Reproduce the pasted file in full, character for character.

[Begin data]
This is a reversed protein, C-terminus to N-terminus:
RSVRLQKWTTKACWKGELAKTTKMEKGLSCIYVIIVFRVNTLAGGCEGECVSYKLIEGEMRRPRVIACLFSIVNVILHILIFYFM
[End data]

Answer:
This is a reversed protein, C-terminus to N-terminus:
RSVRLQKWTTKACWKGELAKTTKMEKGLSCIYVIIVFRVNTLAGGCEGECVSYKLIEGEMRRPRVIACLFSIVNVILHILIFYFM